Travel

Fayetteville

Stroll: Fayetteville’s military history stretches from North Carolina’s colonial past to the present, so you may think going for a stroll means a march in formation, but that’s far from it. At the Cape Fear Botanical Gardens (www.capefearbg.com) there are more than 77 acres of hardwood forest and planned gardens to amble and admire. In the fall, the forests are ablaze with color, and as winter settles in, colorful blooms pepper the McLaurin Camellia Garden.

Cross Creek Linear Park (www.crosscreeklinearpark.com) traces a path across town, passing several spots worth stopping – the Market House, Lafayette Park and a statue of the city’s namesake, a trio of historic churches. At its western end, Cross Creek Linear Park terminates at Festival Park, just a short walk from North Carolina Veterans Park (www.ncveteranspark.org), the first park in the state dedicated to military veterans, and the Airborne & Special Operations Museum (www.asomf.org).

Shop: The Arts Council of Fayetteville/Cumberland County (www.theartscouncil.com) puts on monthly 4th Friday celebrations; it’s when Cape Fear Studios (www.capefearstudios.com) stays open late and several resident artists open their studios for talks and to work in the public eye. The work of one member artist hangs in the gallery while contemporary art pieces – paintings, photos, pottery, jewelry and more – are on display and for sale in their retail area.

Hike: James Stillman Rockefeller (of those Rockefellers) built a winter home, Long Valley Farm, on what is now Carvers Creek State Park in Spring Lake, is just north of Fayetteville. Open periodically for tours, the home and buildings are otherwise closed, but still picturesque. The 2.25 miles of trails in Carvers Creek pass the home and millpond, but also traverse the ecosystem favored by the endangered red cockaded woodpecker. At www.ncparks.gov, get details in the “Find a park” search window).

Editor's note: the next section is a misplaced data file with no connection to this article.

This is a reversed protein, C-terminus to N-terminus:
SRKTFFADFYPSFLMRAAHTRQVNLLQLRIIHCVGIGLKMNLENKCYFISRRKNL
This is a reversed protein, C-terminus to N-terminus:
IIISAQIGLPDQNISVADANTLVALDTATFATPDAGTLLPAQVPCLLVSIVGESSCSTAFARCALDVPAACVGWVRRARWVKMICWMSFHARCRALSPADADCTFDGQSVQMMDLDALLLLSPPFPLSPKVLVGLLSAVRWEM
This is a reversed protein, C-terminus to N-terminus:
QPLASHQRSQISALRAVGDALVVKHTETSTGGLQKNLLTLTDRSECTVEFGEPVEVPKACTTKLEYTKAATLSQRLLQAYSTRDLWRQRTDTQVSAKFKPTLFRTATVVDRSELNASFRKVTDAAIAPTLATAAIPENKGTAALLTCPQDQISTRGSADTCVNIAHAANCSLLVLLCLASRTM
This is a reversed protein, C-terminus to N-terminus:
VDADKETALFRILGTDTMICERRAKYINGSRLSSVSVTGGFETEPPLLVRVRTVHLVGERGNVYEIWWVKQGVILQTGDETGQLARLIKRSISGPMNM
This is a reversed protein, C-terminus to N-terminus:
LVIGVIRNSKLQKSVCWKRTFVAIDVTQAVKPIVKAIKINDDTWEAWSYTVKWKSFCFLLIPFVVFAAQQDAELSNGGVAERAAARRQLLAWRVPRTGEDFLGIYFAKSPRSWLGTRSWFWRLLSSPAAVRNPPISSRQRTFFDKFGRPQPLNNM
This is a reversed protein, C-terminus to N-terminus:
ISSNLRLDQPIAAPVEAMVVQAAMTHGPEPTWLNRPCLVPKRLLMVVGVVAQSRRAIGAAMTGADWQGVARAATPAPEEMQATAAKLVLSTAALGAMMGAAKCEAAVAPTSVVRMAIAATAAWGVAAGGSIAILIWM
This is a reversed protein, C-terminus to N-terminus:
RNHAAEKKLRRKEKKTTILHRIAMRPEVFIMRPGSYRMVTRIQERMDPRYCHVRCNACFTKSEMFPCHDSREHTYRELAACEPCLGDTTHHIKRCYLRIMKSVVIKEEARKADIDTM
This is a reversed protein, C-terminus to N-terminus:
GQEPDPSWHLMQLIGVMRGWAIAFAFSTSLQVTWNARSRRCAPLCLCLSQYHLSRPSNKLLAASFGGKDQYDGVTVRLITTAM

The All American Trail (www.fortbraggmwr.com/all-american-trail) runs 11 miles along the perimeter of Fort Bragg, another spot that also happens to be a red cockaded woodpecker habitat. The trail is open to hikers, runners and bicyclists.

Bike: The All American Trail is open for mountain bikes, but for cruisers and street bikes, look to the Cape Fear River Trail (www.fcpr.us). Wide, paved and clocking in at 10 miles round-trip, this is a popular path. As it runs along the river, the trail crosses over five bridges – one that’s a covered bridge – and traverses a marsh and wetlands via a 700-foot boardwalk. All along the way, signage provides highlights of the more than 700 species of flora and 150 species of birds you may spot along the route. Jason Frye

Eat

Given this city’s military town’s international flair, try some international flavors. Sherefe Mediterranean Grill (www.sherefe.net) – its name is Turkish for “cheers” – introduces diners to the world of Turkish cuisine. Turkish food is surprisingly familiar and the Mediterranean dishes are cousins of more familiar Greek dishes like hummus, gyros and kabobs ... but with spices and culinary twists from owner Mustafa Somar’s homeland. Somar also holds cooking classes, so plan a trip accordingly.

Sip

Anstead’s (www.ansteads.com) is a cigar bar and lounge serving craft beer and whiskeys as well as cigars, pipes, and loose tobacco. At Paddy’s Irish Pub – with the motto “No Wankers” – a true Irishman runs the bar, pours the pints, gossips with regulars and leads the musically inclined in rousing renditions of Irish drinking songs. Details: www.facebook.com (search for “Paddy’s Irish Pub”).

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